(Government: Justice/Injustice)

Notes on Sheltering Transient Men at Seattle, Washington September 30, 1931 to March 31, 1932.

(Seattle, WA: 1932). 16mo. (44)ff. Throughout the text—likely a report published for distrubtion to a small number of political advocates and/or social workers—are tipped-in photographs and ephemera, and directly interleaved are illustrations and charts. The photographs show the city of Seattle as it was experienced by the houseless during the worst of the Great Depression: the upper-level committee members working for various community organizations, the exteriors and interiors of shelters and dormitories, houses of worship, and worksites. A powerful portrait at the text's outset shows John Lyle, himself houseless, which immediately puts a human face on the situation. The ephemera are mainly cards, printed by the Salvation Army, to be handed out as references for various services, among them healtcare, housing, and food. The illustrations, likely mimeographs, visualize the data, reproduce forms to be filled out, and, in one instance, add levity to the text by way of a cartoon. Ellison's robust, factual, and generally sympathetic reportage makes sure to note that most of the houseless were military veterans, a reality that remains despairingly familiar today. Bound in brown paper over boards, with upper cover showing the alternate title, "Seattle's Plan for Homeless Men." Generic rubs to exterior, tipped-in material has caused text block to bow, else a near fine and altogether informative view of the housing crisis in the early twentieth century. Item #32225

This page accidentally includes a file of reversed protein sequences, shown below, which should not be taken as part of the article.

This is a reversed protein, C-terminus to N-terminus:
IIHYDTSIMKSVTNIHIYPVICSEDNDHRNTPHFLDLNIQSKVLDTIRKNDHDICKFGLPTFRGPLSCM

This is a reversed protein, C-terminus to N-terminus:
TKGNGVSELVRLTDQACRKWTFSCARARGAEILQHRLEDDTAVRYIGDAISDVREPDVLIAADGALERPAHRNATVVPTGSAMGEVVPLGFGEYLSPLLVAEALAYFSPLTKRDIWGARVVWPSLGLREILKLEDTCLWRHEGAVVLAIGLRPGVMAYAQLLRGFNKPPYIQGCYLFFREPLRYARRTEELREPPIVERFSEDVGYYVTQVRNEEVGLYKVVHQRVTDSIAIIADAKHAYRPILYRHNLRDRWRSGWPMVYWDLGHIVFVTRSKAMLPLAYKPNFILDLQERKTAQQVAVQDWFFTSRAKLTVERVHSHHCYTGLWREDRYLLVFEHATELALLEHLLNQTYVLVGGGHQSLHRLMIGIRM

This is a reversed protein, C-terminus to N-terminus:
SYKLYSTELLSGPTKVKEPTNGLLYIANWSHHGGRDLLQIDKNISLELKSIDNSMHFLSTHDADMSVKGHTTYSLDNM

Price: $1,750.00

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